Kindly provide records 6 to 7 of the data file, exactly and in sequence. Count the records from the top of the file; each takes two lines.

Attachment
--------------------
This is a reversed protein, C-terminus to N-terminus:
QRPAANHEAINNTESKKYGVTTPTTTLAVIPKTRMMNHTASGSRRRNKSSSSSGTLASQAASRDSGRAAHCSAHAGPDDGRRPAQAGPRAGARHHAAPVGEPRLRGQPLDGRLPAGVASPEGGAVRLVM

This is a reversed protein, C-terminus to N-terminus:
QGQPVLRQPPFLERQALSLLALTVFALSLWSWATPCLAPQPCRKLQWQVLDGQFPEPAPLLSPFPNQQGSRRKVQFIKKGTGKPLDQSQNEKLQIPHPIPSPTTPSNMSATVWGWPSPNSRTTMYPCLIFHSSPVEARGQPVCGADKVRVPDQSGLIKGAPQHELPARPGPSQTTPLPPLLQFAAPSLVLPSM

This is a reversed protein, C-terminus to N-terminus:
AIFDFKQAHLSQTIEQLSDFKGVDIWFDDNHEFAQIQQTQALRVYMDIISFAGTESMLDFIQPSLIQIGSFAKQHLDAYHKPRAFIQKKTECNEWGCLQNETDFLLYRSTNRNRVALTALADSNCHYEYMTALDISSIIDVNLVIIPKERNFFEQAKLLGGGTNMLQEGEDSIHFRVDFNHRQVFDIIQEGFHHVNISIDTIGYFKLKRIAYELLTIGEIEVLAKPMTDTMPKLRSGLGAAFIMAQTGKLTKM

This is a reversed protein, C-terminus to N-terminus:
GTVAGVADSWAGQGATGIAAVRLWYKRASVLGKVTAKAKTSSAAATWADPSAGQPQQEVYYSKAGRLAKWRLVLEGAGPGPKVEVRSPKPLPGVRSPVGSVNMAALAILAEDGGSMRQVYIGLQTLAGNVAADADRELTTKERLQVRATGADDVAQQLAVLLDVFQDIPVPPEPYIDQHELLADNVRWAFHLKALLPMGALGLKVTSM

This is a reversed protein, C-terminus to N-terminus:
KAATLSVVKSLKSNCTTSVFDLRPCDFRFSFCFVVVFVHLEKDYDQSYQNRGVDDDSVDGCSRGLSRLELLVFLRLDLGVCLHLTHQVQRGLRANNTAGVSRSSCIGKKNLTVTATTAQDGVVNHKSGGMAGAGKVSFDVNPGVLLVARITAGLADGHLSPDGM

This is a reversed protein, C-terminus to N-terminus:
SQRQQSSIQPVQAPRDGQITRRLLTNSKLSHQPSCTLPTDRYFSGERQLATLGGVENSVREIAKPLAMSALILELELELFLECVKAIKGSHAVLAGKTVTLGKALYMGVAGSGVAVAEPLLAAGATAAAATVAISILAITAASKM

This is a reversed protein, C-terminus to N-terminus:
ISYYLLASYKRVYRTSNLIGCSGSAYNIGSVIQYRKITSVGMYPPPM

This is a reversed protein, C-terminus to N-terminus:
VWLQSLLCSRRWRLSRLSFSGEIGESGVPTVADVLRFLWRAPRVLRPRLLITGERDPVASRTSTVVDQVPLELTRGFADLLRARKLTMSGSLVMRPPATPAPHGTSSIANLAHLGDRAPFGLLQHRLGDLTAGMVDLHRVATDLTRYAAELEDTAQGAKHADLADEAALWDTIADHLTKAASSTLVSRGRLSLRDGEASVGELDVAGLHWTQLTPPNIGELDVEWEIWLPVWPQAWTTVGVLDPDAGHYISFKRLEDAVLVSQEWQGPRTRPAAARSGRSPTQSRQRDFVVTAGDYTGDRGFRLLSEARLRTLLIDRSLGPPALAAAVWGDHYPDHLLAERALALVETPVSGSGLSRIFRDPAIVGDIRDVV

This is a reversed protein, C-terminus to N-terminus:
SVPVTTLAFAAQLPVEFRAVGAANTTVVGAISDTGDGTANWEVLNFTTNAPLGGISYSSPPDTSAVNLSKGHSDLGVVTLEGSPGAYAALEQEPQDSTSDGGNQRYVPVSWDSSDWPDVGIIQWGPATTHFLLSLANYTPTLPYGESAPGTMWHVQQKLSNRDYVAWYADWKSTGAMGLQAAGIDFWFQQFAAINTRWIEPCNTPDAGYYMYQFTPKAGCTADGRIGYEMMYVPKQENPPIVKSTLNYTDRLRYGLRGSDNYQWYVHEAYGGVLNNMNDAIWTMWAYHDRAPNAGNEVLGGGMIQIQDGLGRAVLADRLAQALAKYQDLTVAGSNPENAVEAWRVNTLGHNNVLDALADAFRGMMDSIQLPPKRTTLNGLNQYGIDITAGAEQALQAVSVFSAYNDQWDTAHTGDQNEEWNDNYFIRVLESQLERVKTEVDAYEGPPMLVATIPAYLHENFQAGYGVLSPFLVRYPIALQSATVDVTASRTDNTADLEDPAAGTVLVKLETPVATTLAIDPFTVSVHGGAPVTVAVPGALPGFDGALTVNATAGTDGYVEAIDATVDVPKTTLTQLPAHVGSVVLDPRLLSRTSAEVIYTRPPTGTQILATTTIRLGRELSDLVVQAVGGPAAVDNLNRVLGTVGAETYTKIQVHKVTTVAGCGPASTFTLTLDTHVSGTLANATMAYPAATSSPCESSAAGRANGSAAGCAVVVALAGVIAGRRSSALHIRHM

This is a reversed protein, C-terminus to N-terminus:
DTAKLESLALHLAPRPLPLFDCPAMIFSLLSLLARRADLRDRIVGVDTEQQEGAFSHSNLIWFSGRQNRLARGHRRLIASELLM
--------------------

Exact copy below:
This is a reversed protein, C-terminus to N-terminus:
SQRQQSSIQPVQAPRDGQITRRLLTNSKLSHQPSCTLPTDRYFSGERQLATLGGVENSVREIAKPLAMSALILELELELFLECVKAIKGSHAVLAGKTVTLGKALYMGVAGSGVAVAEPLLAAGATAAAATVAISILAITAASKM

This is a reversed protein, C-terminus to N-terminus:
ISYYLLASYKRVYRTSNLIGCSGSAYNIGSVIQYRKITSVGMYPPPM